Paradox?

Discussion in '2004 Archive' started by I Am Blessed 24, Mar 4, 2004.

  1. I Am Blessed 24

    I Am Blessed 24
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    Proverbs 26:4
    Answer not a fool according to his folly, lest thou also be like unto him.

    Proverbs 26:5
    Answer a fool according to his folly, lest he be wise in his own conceit.

    I know the Bible does not contradict itself. My only conclusion is that we are to answer according to the Holy Spirit's leading.

    Clarification anyone?

    Thanks,
    §ue
     
  2. Greg Linscott

    Greg Linscott
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    Proverbs 26:4
    Answer not a fool according to his folly, lest thou also be like unto him.


    Don't answer a foolish person by agreeing with him, confirming his foolish line of reasoning.

    Proverbs 26:5
    Answer a fool according to his folly, lest he be wise in his own conceit.


    Don't let the fool rest in his foolish assumptions-- instead, answer him with the truth.

    Q: What is a fool?
    A: One who rejects God's truth.
    "The fool hath said in his heart, There is no God." (Psalm 14:1a, 53:1a)
     
  3. Thankful

    Thankful
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    I am wondering if it means the following:

    Don't stoop to the level of a "fool" in one's answer to the "fool", but answer the person on a level that person will understand.


    On the other hand, the first verse may be the ideal way and the second verse is the practical way or the way it is done in the "real" world.
     
  4. USN2Pulpit

    USN2Pulpit
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    Here is what Matthew Henry's commentary says on the issue:

    Proverbs 26:4-5

    Proper treatment of fools


    See here the noble security of the scripture-style, which seems to contradict itself, but really does not. Wise men have need to be directed how to deal with fools; and they have never more need of wisdom than in dealing with such, to know when to keep silence and when to speak, for there may be a time for both.

    1. In some cases a wise man will not set his wit to that of a fool so far as to answer him according to his folly "If he boast of himself, do not answer him by boasting of thyself. If he rail and talk passionately, do not thou rail and talk passionately too. If he tell one great lie, do not thou tell another to match it. If he calumniate thy friends, do not thou calumniate his. If he banter, do not answer him in his own language, lest thou be like him, even thou, who knowest better things, who hast more sense, and hast been better taught."

    2. Yet, in other cases, a wise man will use his wisdom for the conviction of a fool, when, by taking notice of what he says, there may be hopes of doing good, or at least preventing further, mischief, either to himself or others. "If thou have reason to think that thy silence will be deemed an evidence of the weakness of thy cause, or of thy own weakness, in such a case answer him, and let it be an answer ad hominem-to the man, beat him at his own weapons, and that will be an answer ad rem-to the point, or as good as one. If he offer any thing that looks like an argument, an answer that, and suit thy answer to his case. If he think, because thou dost not answer him, that what he says is unanswerable, then give him an answer, lest he be wise in his own conceit and boast of a victory." For (Luke 7:35) Wisdom's children must justify her.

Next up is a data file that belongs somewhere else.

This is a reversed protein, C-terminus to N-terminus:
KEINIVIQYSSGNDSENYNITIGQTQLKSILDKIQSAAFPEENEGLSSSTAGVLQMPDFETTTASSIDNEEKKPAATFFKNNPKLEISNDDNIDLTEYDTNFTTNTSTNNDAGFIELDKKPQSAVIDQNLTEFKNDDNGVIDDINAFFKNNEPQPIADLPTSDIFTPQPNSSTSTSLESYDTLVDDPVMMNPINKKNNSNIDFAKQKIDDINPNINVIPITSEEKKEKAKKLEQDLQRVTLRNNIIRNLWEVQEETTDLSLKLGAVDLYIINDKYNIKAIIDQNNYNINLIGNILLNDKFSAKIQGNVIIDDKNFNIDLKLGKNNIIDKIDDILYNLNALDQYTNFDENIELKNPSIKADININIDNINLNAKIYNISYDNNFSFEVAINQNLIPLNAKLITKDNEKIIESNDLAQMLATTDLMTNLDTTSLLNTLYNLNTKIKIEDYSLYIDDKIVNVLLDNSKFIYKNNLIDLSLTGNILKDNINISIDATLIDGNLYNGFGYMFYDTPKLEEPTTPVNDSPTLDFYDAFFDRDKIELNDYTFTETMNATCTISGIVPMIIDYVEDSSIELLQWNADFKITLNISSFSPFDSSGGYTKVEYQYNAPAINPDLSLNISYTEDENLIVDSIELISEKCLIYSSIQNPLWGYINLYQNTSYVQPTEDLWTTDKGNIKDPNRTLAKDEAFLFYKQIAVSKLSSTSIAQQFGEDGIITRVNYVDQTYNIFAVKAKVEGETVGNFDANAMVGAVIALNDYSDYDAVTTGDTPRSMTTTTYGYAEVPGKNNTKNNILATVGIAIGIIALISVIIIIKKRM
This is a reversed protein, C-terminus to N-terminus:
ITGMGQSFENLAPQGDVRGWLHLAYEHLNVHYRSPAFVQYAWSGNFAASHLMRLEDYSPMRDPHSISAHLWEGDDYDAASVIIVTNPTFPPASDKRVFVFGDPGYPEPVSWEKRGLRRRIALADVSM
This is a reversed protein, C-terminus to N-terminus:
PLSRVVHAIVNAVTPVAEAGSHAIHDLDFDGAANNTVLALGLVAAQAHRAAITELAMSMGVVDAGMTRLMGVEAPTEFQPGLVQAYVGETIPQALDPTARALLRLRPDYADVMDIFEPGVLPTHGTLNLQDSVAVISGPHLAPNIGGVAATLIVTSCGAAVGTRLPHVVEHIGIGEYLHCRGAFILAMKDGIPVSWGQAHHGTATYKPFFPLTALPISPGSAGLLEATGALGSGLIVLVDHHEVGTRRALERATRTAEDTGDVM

(from Matthew Henry's Commentary on the Whole Bible: New Modern Edition, Electronic Database. Copyright (c) 1991 by Hendrickson Publishers, Inc.)
     
  5. David Mark

    David Mark
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    I think it is paradoxical on the surface. I think it takes character to walk the line between those two instructions.

    If my answer is taken well and truly helpful then it is a good answer. I've spoken well and I may even be spoken well of. You asked a good, honest and sincere question and encouraged a good conversation.

    If my answer would only encourage further foolish talk, then I shut up. I've kept silent well. I am rarely in a position to correct strangers and I tread lightly around correcting my friends. If your same question had malice behind it, I would have said nothing.

    I think it is about character and quality conversations. Sue, you have a good reputation for speaking consistantly well.

    Dave [​IMG]
     
  6. I Am Blessed 24

    I Am Blessed 24
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    Thank you all for the great answers. They have given me much 'food for thought'.

    Dave: Thank you for your kind words. For once I am speechless!

    §ue [​IMG]
     
  7. HankD

    HankD
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    There are generally two ways to deal with a fool.
    Jesus used the Scipture principle above often.

    is it lawful to give tribute to Caesar, or not?
    Shall we give, or shall we not give? But he, knowing their hypocrisy, said unto them, Why tempt ye me? bring me a penny, that I may see it. And they brought it. And he saith unto them, Whose is this image and superscription? And they said unto him, Caesar's. And Jesus answering said unto them, Render to Caesar the things that are Caesar's, and to God the things that are God's. And they marvelled at him.

    They were looking for an inflammatory "yes" or "no" answer to accuse Him (according to their folly). Instead, Jesus gave an answer which turned their deceit back on them.

    HankD
     

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